North Texans who happened to look up at the sky about 9 on Sunday night may have glimpsed the streak of a large green shooting star before it burst into a bright orange circle and disappeared from sight.
Photos and videos of the meteor have been filling social media feeds since.
“It was a fireball,” said one user who reported the phenomenon to the American Meteor Society. “Like something was on fire, crashing.”
Anderson, TX pic.twitter.com/nTQO4cN5fW
— Tyler Wieghat (@wieghatt) July 26, 2021
By Monday afternoon, the Meteor Society had received 213 approved reports of the meteor from across Texas, Oklahoma, Arkansas, Missouri and Louisiana, according to Robert Lunsford, a fireball coordinator for the organization.
Based on public reports, the meteor probably spent about five seconds traveling from west to east — entering the atmosphere near Sulphur Springs and potentially extinguishing near Talco, Lunsford said.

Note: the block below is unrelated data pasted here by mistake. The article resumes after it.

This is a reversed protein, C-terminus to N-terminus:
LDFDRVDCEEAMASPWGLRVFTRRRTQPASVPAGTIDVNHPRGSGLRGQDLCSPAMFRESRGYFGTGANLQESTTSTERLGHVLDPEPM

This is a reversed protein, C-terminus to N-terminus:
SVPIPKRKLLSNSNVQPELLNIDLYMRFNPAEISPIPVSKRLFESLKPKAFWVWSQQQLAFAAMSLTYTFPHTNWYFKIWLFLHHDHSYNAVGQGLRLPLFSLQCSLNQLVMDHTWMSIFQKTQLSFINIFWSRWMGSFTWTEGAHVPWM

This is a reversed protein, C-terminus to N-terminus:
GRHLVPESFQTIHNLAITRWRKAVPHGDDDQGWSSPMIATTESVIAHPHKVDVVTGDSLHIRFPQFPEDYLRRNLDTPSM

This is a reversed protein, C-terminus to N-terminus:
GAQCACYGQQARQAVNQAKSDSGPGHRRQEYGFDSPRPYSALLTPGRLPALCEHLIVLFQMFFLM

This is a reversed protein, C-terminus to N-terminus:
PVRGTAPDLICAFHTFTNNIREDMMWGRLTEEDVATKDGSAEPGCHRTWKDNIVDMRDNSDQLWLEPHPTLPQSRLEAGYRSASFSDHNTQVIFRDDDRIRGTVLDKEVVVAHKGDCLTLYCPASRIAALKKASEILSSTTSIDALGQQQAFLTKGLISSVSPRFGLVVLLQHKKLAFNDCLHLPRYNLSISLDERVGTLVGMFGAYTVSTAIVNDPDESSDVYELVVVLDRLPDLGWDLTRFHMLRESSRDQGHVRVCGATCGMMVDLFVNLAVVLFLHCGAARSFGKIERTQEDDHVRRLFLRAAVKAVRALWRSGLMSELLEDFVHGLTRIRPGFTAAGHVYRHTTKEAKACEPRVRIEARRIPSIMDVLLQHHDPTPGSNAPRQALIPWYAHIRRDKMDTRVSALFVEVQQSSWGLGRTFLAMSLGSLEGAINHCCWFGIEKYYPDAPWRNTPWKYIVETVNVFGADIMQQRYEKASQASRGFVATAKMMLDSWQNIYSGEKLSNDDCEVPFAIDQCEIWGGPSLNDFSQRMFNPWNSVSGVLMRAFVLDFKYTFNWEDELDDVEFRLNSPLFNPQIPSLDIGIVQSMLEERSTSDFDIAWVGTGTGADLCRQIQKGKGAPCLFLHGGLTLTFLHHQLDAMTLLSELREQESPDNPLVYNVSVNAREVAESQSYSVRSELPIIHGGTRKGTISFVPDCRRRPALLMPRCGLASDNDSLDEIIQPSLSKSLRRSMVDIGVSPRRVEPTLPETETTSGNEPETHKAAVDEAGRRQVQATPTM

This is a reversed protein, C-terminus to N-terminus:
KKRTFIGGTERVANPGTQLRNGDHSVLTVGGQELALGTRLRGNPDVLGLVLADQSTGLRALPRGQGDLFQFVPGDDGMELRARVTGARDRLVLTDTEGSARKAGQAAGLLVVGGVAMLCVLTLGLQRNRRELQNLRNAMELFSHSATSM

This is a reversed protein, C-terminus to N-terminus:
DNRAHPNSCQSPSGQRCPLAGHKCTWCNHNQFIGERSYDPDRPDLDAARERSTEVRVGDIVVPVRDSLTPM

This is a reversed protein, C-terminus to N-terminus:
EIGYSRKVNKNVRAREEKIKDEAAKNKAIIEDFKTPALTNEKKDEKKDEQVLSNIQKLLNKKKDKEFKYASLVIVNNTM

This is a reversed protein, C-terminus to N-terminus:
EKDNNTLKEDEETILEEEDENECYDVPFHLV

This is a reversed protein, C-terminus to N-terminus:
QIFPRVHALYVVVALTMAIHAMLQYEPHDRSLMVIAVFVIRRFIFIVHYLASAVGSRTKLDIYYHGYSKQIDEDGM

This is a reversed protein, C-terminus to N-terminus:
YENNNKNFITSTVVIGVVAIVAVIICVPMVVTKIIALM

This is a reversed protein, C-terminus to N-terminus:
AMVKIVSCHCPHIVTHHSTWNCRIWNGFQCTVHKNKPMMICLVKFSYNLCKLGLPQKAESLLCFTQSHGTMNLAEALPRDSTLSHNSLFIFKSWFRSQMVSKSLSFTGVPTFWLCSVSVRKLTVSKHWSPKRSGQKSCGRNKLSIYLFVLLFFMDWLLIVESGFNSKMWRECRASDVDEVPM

A meteor’s appearance helps determine its composition. Usually, they’re made of dust and ice left over from comets and last for a second or two. But Sunday’s longer display suggested to Lunsford that the meteor was made of metal or stone. The green color mentioned in many public reports may indicate a large amount of nickel.
Lunsford said parts of the meteor probably reached the ground in Texas, but there hadn’t been any sightings of debris by Monday afternoon.
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Source: By Praveena Somasundaram, Dallas Morning News